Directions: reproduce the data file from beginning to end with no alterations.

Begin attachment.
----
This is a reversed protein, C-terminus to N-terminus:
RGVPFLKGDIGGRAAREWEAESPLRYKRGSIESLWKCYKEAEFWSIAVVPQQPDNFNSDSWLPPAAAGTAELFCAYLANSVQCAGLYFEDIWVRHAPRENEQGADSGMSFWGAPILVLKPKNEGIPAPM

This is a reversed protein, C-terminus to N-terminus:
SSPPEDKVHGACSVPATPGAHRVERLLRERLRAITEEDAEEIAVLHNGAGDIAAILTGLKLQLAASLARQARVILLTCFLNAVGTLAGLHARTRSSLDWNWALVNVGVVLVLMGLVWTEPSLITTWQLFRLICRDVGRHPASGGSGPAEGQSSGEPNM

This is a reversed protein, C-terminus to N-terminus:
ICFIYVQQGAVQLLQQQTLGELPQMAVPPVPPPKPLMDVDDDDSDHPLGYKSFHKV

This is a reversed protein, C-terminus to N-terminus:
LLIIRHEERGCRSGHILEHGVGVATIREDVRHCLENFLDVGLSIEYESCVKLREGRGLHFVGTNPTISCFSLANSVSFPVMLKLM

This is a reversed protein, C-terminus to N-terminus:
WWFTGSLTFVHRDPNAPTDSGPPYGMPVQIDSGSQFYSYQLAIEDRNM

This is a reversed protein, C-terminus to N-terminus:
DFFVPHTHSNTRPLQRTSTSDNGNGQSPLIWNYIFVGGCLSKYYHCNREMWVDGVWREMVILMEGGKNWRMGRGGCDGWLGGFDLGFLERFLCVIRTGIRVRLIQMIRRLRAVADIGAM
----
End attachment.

This is a reversed protein, C-terminus to N-terminus:
RGVPFLKGDIGGRAAREWEAESPLRYKRGSIESLWKCYKEAEFWSIAVVPQQPDNFNSDSWLPPAAAGTAELFCAYLANSVQCAGLYFEDIWVRHAPRENEQGADSGMSFWGAPILVLKPKNEGIPAPM

This is a reversed protein, C-terminus to N-terminus:
SSPPEDKVHGACSVPATPGAHRVERLLRERLRAITEEDAEEIAVLHNGAGDIAAILTGLKLQLAASLARQARVILLTCFLNAVGTLAGLHARTRSSLDWNWALVNVGVVLVLMGLVWTEPSLITTWQLFRLICRDVGRHPASGGSGPAEGQSSGEPNM

This is a reversed protein, C-terminus to N-terminus:
ICFIYVQQGAVQLLQQQTLGELPQMAVPPVPPPKPLMDVDDDDSDHPLGYKSFHKV

This is a reversed protein, C-terminus to N-terminus:
LLIIRHEERGCRSGHILEHGVGVATIREDVRHCLENFLDVGLSIEYESCVKLREGRGLHFVGTNPTISCFSLANSVSFPVMLKLM

This is a reversed protein, C-terminus to N-terminus:
WWFTGSLTFVHRDPNAPTDSGPPYGMPVQIDSGSQFYSYQLAIEDRNM

This is a reversed protein, C-terminus to N-terminus:
DFFVPHTHSNTRPLQRTSTSDNGNGQSPLIWNYIFVGGCLSKYYHCNREMWVDGVWREMVILMEGGKNWRMGRGGCDGWLGGFDLGFLERFLCVIRTGIRVRLIQMIRRLRAVADIGAM